Leaning into the Light.
This is the first time in the history of the earth that major threats to planetary survival stem from our human behavior.
We can mechanically solve certain kinds of problems, but technology cannot heal our deluded mind, and for many, technology feeds our delusions.
Looking deeply, we see that only wisdom and compassion can solve delusions.
How can we have the energy and commitment, the aspiration and inspiration to develop qualities of mind and heart that will nourish a sane and balanced world?
His Holiness the Dalai Lama once remarked that tigers look scary; he reminded us also that mostly human beings look smart. He then asked us:
Who causes more destruction?
This reminds me of a Koan—from The Book of Serenity, Case 12: The Main Case—
Dizang asked Xiushan, “Where do you come from?”
Xiushan said, “From the South.”
Dizang said, “How is Buddhism in the South these days?”
Xiushan said, “There’s extensive discussion.”
Dizang said, “How can that compare to me here planting the fields and making rice to eat?”
Xiushan said, “What can you do about the world?”
Dizang said, “What do you call the world?”
The world is at risk; we are the world. The renowned humanist Vaclav Havel once said that morality means taking responsibility, not only of your life, but for the life of the world. From a Buddhist perspective, it means seeing yourself as not separate from all beings and things and acting accordingly.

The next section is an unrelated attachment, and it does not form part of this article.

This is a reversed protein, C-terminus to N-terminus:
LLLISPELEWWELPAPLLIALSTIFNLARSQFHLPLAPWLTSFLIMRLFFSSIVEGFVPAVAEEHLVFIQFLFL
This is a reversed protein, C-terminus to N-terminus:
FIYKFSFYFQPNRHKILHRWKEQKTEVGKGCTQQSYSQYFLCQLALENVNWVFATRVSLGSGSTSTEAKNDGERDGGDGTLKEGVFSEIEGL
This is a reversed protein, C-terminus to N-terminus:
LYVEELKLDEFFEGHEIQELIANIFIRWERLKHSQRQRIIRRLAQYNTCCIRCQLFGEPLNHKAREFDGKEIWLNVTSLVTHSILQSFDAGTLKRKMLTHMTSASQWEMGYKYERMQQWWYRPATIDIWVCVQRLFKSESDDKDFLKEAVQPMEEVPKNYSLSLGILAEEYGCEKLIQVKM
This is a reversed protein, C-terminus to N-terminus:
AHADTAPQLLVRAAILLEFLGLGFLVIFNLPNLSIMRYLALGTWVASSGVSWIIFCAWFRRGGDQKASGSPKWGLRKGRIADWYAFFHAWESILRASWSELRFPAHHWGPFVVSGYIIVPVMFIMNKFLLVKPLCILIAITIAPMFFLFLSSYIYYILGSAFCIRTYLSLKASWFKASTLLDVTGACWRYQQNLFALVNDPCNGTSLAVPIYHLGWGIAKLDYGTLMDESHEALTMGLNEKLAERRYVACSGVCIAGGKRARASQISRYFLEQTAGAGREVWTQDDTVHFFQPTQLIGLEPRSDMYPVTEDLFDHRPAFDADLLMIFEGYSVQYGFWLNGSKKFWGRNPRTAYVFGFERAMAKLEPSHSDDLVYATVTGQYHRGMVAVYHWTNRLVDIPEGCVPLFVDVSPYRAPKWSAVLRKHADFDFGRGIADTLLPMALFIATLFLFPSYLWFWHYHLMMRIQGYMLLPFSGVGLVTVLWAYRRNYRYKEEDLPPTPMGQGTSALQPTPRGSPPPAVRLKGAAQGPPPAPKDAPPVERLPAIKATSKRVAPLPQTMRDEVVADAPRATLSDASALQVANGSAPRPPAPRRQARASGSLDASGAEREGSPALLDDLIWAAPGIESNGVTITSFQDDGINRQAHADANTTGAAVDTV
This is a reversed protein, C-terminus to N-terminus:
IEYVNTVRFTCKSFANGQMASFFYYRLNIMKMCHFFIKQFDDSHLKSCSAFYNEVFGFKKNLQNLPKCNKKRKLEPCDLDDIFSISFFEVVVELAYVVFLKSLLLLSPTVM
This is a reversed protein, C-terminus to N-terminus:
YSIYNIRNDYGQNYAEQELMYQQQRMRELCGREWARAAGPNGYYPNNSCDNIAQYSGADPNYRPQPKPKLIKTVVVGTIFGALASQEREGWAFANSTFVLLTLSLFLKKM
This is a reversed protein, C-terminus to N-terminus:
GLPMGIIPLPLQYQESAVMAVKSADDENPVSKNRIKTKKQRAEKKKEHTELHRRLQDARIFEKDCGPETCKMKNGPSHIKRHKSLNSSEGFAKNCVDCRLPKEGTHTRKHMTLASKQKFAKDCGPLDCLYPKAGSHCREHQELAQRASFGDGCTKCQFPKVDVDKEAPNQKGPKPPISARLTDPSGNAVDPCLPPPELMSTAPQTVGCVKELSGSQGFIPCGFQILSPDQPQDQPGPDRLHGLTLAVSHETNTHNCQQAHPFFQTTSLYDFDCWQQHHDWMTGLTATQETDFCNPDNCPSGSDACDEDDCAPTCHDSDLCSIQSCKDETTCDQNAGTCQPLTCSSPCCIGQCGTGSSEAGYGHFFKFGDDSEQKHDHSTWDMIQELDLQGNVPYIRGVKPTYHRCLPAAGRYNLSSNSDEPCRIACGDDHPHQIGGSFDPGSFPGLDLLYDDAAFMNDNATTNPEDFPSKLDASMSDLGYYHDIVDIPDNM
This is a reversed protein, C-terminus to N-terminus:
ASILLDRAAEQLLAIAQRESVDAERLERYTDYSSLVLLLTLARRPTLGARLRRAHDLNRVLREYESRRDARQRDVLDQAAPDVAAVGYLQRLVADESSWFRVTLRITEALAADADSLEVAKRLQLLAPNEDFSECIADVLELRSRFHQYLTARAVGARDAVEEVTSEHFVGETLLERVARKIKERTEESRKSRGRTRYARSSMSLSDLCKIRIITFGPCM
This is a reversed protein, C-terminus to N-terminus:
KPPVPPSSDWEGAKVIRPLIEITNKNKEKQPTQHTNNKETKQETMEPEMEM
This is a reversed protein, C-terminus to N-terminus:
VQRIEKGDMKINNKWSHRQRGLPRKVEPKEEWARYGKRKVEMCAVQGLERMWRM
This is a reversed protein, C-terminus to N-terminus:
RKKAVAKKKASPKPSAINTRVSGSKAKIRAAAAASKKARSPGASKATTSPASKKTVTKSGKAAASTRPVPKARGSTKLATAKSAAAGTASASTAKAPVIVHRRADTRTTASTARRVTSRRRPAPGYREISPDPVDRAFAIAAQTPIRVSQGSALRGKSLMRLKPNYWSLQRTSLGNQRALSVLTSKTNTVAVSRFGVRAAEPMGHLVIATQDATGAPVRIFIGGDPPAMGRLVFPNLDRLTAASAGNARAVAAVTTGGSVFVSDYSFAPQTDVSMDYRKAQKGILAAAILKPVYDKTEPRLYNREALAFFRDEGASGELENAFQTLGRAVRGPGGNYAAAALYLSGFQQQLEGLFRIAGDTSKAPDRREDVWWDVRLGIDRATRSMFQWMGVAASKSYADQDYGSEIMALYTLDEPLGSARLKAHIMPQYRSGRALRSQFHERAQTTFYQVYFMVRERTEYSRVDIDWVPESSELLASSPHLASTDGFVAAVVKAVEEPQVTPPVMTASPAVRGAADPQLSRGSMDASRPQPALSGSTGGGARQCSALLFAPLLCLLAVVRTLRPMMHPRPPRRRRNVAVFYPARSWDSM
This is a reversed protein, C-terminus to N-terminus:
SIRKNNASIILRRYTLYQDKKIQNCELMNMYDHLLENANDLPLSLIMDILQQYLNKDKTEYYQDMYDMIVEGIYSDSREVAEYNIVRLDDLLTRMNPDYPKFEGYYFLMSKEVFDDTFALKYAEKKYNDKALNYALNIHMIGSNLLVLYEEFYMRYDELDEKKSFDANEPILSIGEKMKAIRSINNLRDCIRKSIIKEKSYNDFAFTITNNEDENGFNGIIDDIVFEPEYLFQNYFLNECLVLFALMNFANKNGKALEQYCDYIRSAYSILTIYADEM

One way that this insight can be expressed is through engaged Buddhism, which is a contemplative approach to human service, social action and the details of our daily living.
Roshi Bernie Glassman articulates the Three Tenets of not knowing, bearing witness, and compassionate action as a basis for a spirituality that is engaged with the suffering of life. He further speaks about the five course meal: spirituality, study, livelihood, social action and community as media for inspiration and transformation.
We can ask then, how can inspiration make it possible for us to actualize compassionate action in the world? How can we engage the suffering of others with clarity, steadiness and authentic compassion? What makes it possible for us to go through suffering and to find meaning in the midst of catastrophe? How is it that suffering can give rise to profound inspiration? And why is it that leaders who have suffered can exemplify qualities of wisdom and compassion that make “spiritual democracy” realizable and be a great source of inspiration for others?